You are currently viewing LIST | Somalia Ranked the Most Corrupt Country Globally in the Latest 2023 Corruption Perceptions Index

LIST | Somalia Ranked the Most Corrupt Country Globally in the Latest 2023 Corruption Perceptions Index

Somalia has once again been ranked as the most corrupt country in the world in the 2023 Corruption Perceptions Index by Transparency International.


The 2023 CPI score by @anticorruption is out.

* Somalia is ranked the most corrupt country globally.
* Sub-Saharan Africa regional average is 33, the world’s lowest.
* North African region show little improvement with an average of 38…

— BitKE (@BitcoinKE) February 1, 2024

The index (CPI) ranks 180 countries and territories around the globe by their perceived levels of public sector corruption, scoring on a scale of 0 (highly corrupt) to 100 (very clean).

According to Transparency International, more than two-thirds of countries have scores below 50 out of 100 on corruption indices, indicating significant corruption issues. The global average remains stagnant at 43, with the majority of countries showing little or no progress and some even experiencing declines over the past decade.

Both authoritarian and democratic leaders are said to be undermining justice, something which increases impunity for corruption, and even encouraging it by eliminating consequences for criminals.


“Corrupt acts like bribery and abuse of power are also infiltrating many courts and other justice institutions across the globe. Where corruption is the norm, vulnerable people have restricted access to justice while the rich and powerful capture whole justice systems, at the expense of the common good.”


The report does not absolve the countries that are perceived to be least corrupt and are said to have an impunity problem of their own with their companies and citizens involved in corruption abroad when they engage in bribery to boost their businesses.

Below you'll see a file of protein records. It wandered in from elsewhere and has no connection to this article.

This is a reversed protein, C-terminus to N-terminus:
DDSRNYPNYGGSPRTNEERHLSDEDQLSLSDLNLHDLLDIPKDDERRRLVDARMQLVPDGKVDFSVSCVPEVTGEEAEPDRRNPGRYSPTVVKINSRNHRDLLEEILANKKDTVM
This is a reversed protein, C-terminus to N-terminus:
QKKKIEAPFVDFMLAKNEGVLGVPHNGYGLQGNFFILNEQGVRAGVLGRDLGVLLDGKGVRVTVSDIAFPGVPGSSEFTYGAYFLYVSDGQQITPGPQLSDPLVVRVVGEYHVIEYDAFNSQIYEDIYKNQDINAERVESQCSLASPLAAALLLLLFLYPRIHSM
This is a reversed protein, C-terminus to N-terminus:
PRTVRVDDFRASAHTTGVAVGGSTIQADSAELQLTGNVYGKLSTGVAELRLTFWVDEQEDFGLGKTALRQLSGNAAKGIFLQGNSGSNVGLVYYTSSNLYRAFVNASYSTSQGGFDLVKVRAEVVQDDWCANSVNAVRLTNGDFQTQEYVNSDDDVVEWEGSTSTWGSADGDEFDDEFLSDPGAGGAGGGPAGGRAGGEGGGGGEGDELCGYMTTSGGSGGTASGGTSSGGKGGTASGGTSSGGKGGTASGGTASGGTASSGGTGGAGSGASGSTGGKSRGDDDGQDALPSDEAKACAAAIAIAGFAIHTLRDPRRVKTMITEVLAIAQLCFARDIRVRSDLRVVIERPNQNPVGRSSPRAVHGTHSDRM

For the sixth year in a row:

Denmark heads the ranking, with a score of 90.
Finland and New Zealand follow closely with scores of 87 and 85, respectively.
Norway (84), Singapore (83), Sweden (82), Switzerland (82), the Netherlands (79), Germany (78) and Luxembourg (78) complete the top 10 this year.

Meanwhile, countries experiencing conflict or with highly restricted freedoms and weak democratic institutions tend to score worst. This year:

Somalia (11), Venezuela (13), Syria (13) and South Sudan (13) are at the bottom of the index.
Yemen (16), Nicaragua (17), North Korea (17), Haiti (17), Equatorial Guinea (17), Turkmenistan (18) and Libya (18) are the next lowest performers.

In Sub-Saharan Africa, despite improvement in some countries, most maintain a low score. The regional average is 33, the world’s lowest. Scores in the Middle East and North Africa region show little improvement with an average of 38, reflecting ongoing struggles with political corruption and conflict.

Addressing Sub-Saharan Africa’s corruption problem, the index notes:


“Despite a regional survey ranking corruption among the most important problems that Africans want their governments to address, the 2023 CPI shows that countries in Sub-Saharan Africa have a long way to go in their fight against corruption.”


Below is the list of African countries, from least to most corrupt with their global rank:

Seychelles – 20
Cabo Verde – 30
Botswana – 39
Rwanda – 49
Mauritius – 55
Namibia – 59
Sao Tome and Principe – 67
Benin – 70
Ghana – 70
Senegal – 70
Burkina Faso – 83
South Africa – 83
Cote d’Ivoire – 87
Tanzania – 87
Tunisia – 87
Morocco – 97
Ethiopia – 98
Gambia – 98
Zambia – 98
Algeria – 104
Egypt – 108
Sierra Leone – 108
Malawi – 115
Angola – 121
Niger – 125
Kenya – 126
Togo – 126
Djibouti – 130
Eswatini – 130
Mauritania – 130
Gabon – 136
Mali – 136
Cameroon – 140
Guinea – 141
Uganda – 141
Liberia – 145
Madagascar –  145
Mozambique – 145
Nigeria – 145
Central African Republic – 149
Zimbabwe – 149
Central African Republic – 24
Congo – 158
Guinea Bissau – 158
Eritrea – 161
Burundi – 162
Chad  – 162
Comoros – 162
Democratic Republic of Congo – 162
Sudan – 162
Libya – 170
Equatorial Guinea – 172
South Sudan – 177
Somalia – 180


Corruption will continue to thrive until justice systems can punish wrongdoing and keep governments in check. When justice is bought or politically interfered with, it is the people that suffer. Leaders should fully invest in and guarantee the independence of institutions that uphold the law and tackle corruption. It is time to end impunity for corruption.

– François Valérian, Chair of Transparency International





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